Morning Call: pick of the papers

The ten must-read comment pieces from this morning's papers.

1. Falkirk has revealed the rotten state of all our political parties (Guardian)

Falling membership has allowed small cliques to control our politics, writes John Harris. It's a failed model, but the powerful like it that way.

2. This attack on Labour’s union links must not succeed (Independent)

These union-bashers are beholden to private interests, and want Labour to be, too, says Owen Jones.

3. Abu Qatada’s case shows the human rights system works (Times)

Could you bear your country sending a man to a torture chamber, asks Adam Wagner. 

4. Weary US consumer shoulders a big load (Financial Times)

With China slowing, Europe still stuck and Japan in doubt, America has a heroic task, says Edward Luce.

5. Andy Murray: a victory which is his alone (Guardian)

He referred to himself as a British champion while Alex Salmond rather unnecessarily waved the saltire from the royal box, notes a Guardian editorial.

6. Who wants a PM who has no fight in him? (Times)

In dealing with unions Ed Miliband settled for a quiet life, writes Tim Montgomerie. But voters won’t stand for high taxes and a bloated state.

7. We British go out of our way to avoid using the word ‘Muslim’ (Independent)

If reporters avoid using the word, we also risk missing out on the positive side of religious identity, says Robert Fisk. 

8. As Britain dithers, the rest of the world is getting things done (Daily Telegraph)

Our great projects are being stalled by endless consultations and grinding bureaucracy, writes Boris Johnson.

9. What makes a 'real African'? (Guardian)

Too often the continent's writers are quizzed about their identity rather than the world they create, says Maaza Mengiste. 

10. Help business by taxing  profits abroad (Financial Times)

The US should eliminate the distinction between foreign corporate profits, writes Lawrence Summers.

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Why the Labour rebels have delayed their leadership challenge

MPs hope that Jeremy Corbyn may yet resign, while Owen Smith is competing with Angela Eagle to be the candidate.

The Eagle has hovered but not yet landed. Yesterday evening Angela Eagle's team briefed that she would launch her leadership challenge at 3pm today. A senior MP told me: "the overwhelming view of the PLP is that she is the one to unite Labour." But by this lunchtime it had become clear that Eagle wouldn't declare today.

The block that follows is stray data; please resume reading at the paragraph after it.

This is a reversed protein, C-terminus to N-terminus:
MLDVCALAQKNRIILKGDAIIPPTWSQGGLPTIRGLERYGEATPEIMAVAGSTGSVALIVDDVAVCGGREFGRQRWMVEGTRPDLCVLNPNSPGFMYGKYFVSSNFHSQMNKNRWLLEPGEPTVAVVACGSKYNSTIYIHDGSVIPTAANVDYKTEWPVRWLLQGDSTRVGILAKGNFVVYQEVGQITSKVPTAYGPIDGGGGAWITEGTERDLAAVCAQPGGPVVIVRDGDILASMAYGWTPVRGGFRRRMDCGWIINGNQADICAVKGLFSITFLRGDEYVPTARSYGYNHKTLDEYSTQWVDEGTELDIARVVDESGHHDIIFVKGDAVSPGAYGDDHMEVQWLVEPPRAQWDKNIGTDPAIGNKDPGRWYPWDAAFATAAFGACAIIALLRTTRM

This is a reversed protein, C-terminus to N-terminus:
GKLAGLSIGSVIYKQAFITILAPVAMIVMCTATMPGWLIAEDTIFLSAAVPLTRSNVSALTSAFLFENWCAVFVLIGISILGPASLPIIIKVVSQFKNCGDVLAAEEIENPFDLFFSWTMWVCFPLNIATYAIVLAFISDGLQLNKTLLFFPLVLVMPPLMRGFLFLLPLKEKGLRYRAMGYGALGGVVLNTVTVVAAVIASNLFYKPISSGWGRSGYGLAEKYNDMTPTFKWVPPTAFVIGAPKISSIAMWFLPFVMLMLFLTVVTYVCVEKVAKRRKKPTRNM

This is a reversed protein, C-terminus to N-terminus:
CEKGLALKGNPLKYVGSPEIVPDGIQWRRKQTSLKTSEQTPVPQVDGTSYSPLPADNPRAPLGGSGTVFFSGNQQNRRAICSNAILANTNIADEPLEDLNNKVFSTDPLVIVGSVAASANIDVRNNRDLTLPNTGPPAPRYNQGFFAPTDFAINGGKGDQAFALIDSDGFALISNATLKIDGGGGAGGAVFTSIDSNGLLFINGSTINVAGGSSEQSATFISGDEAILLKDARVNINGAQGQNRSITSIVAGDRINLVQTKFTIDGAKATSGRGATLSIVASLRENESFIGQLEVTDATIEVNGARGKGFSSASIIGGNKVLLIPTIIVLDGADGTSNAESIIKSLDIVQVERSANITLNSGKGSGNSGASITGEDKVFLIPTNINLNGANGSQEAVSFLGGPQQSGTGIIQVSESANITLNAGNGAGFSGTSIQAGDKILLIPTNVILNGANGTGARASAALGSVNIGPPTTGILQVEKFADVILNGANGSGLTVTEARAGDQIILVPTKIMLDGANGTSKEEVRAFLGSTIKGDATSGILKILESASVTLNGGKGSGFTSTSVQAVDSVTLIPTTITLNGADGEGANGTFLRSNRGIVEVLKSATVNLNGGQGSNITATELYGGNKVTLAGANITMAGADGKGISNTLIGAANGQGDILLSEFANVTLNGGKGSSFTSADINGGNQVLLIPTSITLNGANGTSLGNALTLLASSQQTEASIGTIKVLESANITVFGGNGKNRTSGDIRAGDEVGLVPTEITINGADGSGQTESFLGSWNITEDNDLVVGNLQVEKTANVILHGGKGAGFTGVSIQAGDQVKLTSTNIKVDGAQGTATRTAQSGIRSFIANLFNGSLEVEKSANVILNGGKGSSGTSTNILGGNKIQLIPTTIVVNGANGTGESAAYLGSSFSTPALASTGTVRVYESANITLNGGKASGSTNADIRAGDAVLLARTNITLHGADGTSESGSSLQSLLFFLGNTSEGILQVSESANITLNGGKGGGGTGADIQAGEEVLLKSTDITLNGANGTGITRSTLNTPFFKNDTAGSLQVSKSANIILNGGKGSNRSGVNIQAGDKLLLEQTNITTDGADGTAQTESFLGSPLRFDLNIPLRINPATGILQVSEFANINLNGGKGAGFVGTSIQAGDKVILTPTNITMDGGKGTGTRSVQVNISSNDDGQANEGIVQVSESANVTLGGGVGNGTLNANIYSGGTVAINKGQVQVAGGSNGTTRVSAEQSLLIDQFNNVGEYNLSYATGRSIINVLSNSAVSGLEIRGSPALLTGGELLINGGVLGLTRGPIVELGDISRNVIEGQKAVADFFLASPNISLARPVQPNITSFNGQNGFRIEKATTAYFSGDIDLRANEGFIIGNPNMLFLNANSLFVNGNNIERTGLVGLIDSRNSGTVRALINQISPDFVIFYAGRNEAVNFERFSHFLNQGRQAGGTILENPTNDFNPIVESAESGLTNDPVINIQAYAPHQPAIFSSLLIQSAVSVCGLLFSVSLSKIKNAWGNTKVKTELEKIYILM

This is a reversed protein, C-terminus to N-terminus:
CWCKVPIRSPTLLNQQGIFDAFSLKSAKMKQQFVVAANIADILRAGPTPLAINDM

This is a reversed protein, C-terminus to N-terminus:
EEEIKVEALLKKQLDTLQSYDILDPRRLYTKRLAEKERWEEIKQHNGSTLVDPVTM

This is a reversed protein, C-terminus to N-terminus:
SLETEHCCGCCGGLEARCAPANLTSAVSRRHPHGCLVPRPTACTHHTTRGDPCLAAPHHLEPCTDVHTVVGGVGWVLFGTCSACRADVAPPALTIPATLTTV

The delay is partly due to the hope that Jeremy Corbyn may yet be persuaded to resign. Four members of his shadow cabinet - Clive Lewis, Rachel Maskell, Cat Smith and Andy McDonald - were said by sources to want the Labour leader to stand down. When they denied that this was the case, I was told: "Then they're lying to their colleagues". There is also increasing speculation that Corbyn has come close to departing. "JC was five minutes away from resigning yesterday," an insider said. "But Seumas [Milne] torpedoed the discussions he was having with Tom Watson." 

Some speak of a potential deal under which Corbyn would resign in return for a guarantee that an ally, such as John McDonnell or Lewis, would make the ballot. But others say there is not now, never has there ever been, any prospect of Corbyn departing. "The obligation he feels to his supporters is what sustains him," a senior ally told me. Corbyn's supporters, who are confident they can win a new leadership contest, were cheered by Eagle's delay. "The fact even Angela isn't sure she should be leader is telling, JC hasn't wavered once," a source said. But her supporters say she is merely waiting for him to "do the decent thing". 

Another reason for the postponement is a rival bid by Owen Smith. Like Eagle, the former shadow work and pensions secrtary is said to have collected the 51 MP/MEP nominations required to stand. Smith, who first revealed his leadership ambitions to me in an interview in January, is regarded by some as the stronger candidate. His supporters fear that Eagle's votes in favour of the Iraq war and Syria air strikes (which Smith opposed) would be fatal to her bid. 

On one point Labour MPs are agreed: there must be just one "unity candidate". But after today's delay, a challenger may not be agreed until Monday. In the meantime, the rebels' faint hope that Corbyn may depart endures. 

George Eaton is political editor of the New Statesman.